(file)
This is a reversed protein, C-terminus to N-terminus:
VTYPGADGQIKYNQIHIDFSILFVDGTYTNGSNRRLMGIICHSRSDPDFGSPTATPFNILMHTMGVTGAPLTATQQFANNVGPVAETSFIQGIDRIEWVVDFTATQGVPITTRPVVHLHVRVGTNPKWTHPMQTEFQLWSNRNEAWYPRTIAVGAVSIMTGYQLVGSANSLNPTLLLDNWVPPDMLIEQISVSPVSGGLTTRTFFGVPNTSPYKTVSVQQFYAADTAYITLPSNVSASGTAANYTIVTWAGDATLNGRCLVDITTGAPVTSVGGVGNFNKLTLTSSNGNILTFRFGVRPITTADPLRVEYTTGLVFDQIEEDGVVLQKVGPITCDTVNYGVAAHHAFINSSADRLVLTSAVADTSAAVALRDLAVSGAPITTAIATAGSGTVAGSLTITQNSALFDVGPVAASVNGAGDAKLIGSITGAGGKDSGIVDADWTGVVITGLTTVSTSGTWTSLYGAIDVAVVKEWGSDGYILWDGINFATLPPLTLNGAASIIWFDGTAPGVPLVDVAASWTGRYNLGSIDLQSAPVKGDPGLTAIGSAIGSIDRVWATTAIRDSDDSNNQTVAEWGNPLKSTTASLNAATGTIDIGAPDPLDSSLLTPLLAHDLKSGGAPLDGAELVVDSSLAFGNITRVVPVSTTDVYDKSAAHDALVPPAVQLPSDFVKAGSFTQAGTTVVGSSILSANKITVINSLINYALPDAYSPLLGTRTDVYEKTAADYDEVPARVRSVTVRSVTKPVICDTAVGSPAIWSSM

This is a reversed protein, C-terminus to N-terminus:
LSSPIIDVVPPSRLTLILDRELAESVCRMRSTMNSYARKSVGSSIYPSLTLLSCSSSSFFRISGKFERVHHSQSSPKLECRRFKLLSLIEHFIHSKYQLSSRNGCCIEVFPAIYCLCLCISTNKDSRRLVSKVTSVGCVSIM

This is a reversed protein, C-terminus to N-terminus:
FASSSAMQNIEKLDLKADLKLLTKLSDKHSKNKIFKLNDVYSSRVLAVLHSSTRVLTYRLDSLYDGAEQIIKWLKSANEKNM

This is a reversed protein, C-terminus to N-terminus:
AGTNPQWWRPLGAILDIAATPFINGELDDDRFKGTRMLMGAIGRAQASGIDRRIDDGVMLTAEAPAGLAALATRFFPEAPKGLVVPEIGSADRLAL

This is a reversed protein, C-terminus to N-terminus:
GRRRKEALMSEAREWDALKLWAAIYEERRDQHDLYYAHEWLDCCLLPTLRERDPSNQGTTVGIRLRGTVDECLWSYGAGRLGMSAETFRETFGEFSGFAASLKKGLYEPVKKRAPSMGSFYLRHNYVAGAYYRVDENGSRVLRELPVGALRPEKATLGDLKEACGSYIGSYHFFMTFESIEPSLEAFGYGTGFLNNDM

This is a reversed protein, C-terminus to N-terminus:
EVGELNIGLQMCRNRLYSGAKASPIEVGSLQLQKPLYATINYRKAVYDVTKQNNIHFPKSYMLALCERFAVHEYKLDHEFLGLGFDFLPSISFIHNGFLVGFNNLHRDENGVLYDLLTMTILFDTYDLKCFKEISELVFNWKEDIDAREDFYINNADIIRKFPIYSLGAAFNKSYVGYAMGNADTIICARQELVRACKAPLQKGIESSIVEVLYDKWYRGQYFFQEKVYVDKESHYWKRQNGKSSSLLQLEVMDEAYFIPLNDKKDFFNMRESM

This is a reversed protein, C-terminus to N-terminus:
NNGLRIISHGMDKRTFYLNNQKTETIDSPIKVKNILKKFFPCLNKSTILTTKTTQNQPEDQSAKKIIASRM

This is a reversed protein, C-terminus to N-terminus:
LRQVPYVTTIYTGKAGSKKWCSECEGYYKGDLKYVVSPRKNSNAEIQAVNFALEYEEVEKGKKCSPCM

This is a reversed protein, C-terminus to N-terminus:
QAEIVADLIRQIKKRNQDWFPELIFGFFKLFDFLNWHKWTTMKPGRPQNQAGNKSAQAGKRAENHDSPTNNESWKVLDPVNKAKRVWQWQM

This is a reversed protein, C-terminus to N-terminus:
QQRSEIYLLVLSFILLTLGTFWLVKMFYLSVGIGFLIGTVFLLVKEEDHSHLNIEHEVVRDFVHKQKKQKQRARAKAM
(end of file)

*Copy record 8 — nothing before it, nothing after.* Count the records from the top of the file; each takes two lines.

This is a reversed protein, C-terminus to N-terminus:
LRQVPYVTTIYTGKAGSKKWCSECEGYYKGDLKYVVSPRKNSNAEIQAVNFALEYEEVEKGKKCSPCM